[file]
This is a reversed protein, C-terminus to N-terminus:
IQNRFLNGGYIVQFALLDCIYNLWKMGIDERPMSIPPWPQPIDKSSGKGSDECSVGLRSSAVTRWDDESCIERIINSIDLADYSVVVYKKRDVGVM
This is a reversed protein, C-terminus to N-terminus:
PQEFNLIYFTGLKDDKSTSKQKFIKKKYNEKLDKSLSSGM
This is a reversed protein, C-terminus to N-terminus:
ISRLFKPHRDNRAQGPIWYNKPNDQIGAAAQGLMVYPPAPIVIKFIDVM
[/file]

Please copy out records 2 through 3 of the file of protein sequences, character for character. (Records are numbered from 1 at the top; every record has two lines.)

This is a reversed protein, C-terminus to N-terminus:
PQEFNLIYFTGLKDDKSTSKQKFIKKKYNEKLDKSLSSGM
This is a reversed protein, C-terminus to N-terminus:
ISRLFKPHRDNRAQGPIWYNKPNDQIGAAAQGLMVYPPAPIVIKFIDVM